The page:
Every Fast & Furious Movie, Ranked By Rewatchability


Michelle Rodriguez recently announced that Fast X – the upcoming 10th installment in the mainline Fast & Furious series (and the 11th overall) – is just a few weeks away from wrapping production. In the meantime, the franchise has plenty of previous films that can be enjoyed again and again.

From the original classic The Fast and the Furious to the pandemic-era hit F9, The Fast Saga has treated fans to plenty of action-packed gems over the years. Some of those movies, like Fast Five, warrant more revisits than others, like 2 Fast 2 Furious.


10 Fast & Furious (2009)

The fourth installment in the saga, Fast & Furious, revamped the franchise after Tokyo Drift felt like more of a spin-off. It’s more of a direct sequel (although it’s technically a prequel), bringing back the central dynamic of Dom and Brian.

Fast & Furious is let down by mediocre action scenes that don’t go above and beyond like the explosive set-pieces that would make the saga’s subsequent installments so popular.

9 2 Fast 2 Furious (2003)

Tej speaks with Brian before a race in 2 Fast 2 Furious

Brian went off on an adventure of his own in the second movie, 2 Fast 2 Furious. Paul Walker shared palpable chemistry with Tyrese Gibson in his debut as Roman Pearce, but his bromance with Dom was sorely missed in the first Fast & Furious sequel.

John Singleton’s goofy, lighthearted approach to 2 Fast 2 Furious set the tone for the rest of the sequels. But the uninspired script is just a jumble of tired action movie clichés.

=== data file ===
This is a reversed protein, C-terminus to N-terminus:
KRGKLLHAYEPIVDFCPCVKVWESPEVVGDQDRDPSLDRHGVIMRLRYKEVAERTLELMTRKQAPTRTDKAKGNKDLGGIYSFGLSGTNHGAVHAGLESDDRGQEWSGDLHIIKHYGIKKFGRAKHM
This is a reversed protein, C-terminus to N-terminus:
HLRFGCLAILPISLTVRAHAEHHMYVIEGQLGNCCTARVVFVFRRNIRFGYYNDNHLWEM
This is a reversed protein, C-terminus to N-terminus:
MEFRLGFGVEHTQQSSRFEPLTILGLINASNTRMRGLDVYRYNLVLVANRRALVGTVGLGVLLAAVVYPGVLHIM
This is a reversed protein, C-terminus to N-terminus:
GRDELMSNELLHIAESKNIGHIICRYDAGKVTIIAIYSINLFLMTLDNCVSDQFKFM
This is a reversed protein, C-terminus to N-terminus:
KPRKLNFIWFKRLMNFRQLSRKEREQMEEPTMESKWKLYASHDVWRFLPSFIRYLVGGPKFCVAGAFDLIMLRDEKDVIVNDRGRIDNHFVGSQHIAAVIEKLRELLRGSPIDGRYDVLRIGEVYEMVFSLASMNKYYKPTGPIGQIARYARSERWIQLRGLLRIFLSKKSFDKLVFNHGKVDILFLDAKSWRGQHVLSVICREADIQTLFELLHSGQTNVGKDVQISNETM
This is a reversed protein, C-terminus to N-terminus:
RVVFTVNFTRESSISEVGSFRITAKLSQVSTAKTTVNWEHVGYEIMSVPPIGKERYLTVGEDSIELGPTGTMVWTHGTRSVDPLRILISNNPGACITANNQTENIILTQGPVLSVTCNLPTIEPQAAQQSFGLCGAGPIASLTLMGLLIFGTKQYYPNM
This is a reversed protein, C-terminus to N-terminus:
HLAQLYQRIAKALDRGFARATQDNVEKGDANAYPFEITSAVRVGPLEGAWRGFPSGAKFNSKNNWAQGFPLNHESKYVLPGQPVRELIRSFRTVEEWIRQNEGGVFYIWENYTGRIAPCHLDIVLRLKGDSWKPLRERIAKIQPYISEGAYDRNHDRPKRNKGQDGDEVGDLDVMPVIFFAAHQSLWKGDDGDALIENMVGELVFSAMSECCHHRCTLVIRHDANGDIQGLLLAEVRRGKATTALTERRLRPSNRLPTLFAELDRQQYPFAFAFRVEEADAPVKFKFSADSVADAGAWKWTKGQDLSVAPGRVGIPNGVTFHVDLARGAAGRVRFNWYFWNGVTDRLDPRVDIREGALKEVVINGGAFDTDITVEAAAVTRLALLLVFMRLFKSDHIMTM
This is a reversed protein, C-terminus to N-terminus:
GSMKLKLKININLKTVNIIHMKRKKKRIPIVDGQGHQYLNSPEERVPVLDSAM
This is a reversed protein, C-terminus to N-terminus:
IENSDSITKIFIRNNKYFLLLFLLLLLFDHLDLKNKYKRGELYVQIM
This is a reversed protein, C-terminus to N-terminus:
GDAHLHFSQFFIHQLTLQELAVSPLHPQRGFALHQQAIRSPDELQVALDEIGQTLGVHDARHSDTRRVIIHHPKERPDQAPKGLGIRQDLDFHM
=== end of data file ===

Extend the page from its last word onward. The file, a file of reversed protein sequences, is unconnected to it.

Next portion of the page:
8 F9 (2021)

Ludacris and Tyrese Gibson in F9 The Fast Saga

The most recent entry in the series, F9, is sadly one of its weakest. The franchise finally went to space in its ninth outing, and it might have finally gotten too big and ridiculous for its own good. Sequences like a giant slingshot shooting cars across a jungle ravine are too far-fetched to be truly enjoyable.

Han’s return from the dead didn’t live up to the hype and F9 is dragged down by an overlong runtime pushing two-and-a-half hours. Action movies work best when they’re brisk and breezy. F9 is neither brisk nor breezy.

7 The Fast And The Furious: Tokyo Drift (2006)

Han races through the streets of Tokyo in Fast & Furious: Tokyo Drift

The third movie (and the one that messed up the story timeline for years) is a standalone installment. Tokyo Drift is the last Fast & Furious film that was just about street racing. It’s not a particularly well-made movie, but it’s still a lot of fun.

Thankfully, Tokyo Drift has more than enough vehicular action – including a gripping downhill race sequence – to make up for the lack of Toretto.

6 Fast & Furious 6 (2013)

Fast Five was a difficult act to follow. Fast & Furious 6 isn’t quite as masterfully crafted as its predecessor, but it’s even bigger in scale. Fast Five was largely confined to one city, but the sixth movie is a globetrotting adventure in the vein of the James Bond franchise.